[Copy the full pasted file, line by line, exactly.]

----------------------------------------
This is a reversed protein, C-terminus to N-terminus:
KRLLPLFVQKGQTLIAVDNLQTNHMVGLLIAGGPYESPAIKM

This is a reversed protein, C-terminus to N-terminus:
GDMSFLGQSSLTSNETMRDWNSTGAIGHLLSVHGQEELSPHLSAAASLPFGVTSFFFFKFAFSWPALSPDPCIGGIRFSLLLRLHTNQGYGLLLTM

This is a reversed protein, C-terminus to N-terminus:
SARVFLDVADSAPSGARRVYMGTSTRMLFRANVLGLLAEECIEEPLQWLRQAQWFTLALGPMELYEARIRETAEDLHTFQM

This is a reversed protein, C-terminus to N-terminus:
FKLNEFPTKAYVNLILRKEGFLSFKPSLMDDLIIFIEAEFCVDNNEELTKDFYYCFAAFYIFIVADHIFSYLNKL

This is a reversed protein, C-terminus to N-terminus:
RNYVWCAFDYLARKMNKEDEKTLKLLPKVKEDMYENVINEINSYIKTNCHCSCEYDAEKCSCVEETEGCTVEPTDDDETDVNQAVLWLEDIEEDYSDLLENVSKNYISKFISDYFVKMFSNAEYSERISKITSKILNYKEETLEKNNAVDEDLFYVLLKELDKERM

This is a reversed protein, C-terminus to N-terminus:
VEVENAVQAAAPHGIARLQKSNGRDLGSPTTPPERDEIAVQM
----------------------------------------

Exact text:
This is a reversed protein, C-terminus to N-terminus:
KRLLPLFVQKGQTLIAVDNLQTNHMVGLLIAGGPYESPAIKM

This is a reversed protein, C-terminus to N-terminus:
GDMSFLGQSSLTSNETMRDWNSTGAIGHLLSVHGQEELSPHLSAAASLPFGVTSFFFFKFAFSWPALSPDPCIGGIRFSLLLRLHTNQGYGLLLTM

This is a reversed protein, C-terminus to N-terminus:
SARVFLDVADSAPSGARRVYMGTSTRMLFRANVLGLLAEECIEEPLQWLRQAQWFTLALGPMELYEARIRETAEDLHTFQM

This is a reversed protein, C-terminus to N-terminus:
FKLNEFPTKAYVNLILRKEGFLSFKPSLMDDLIIFIEAEFCVDNNEELTKDFYYCFAAFYIFIVADHIFSYLNKL

This is a reversed protein, C-terminus to N-terminus:
RNYVWCAFDYLARKMNKEDEKTLKLLPKVKEDMYENVINEINSYIKTNCHCSCEYDAEKCSCVEETEGCTVEPTDDDETDVNQAVLWLEDIEEDYSDLLENVSKNYISKFISDYFVKMFSNAEYSERISKITSKILNYKEETLEKNNAVDEDLFYVLLKELDKERM

This is a reversed protein, C-terminus to N-terminus:
VEVENAVQAAAPHGIARLQKSNGRDLGSPTTPPERDEIAVQM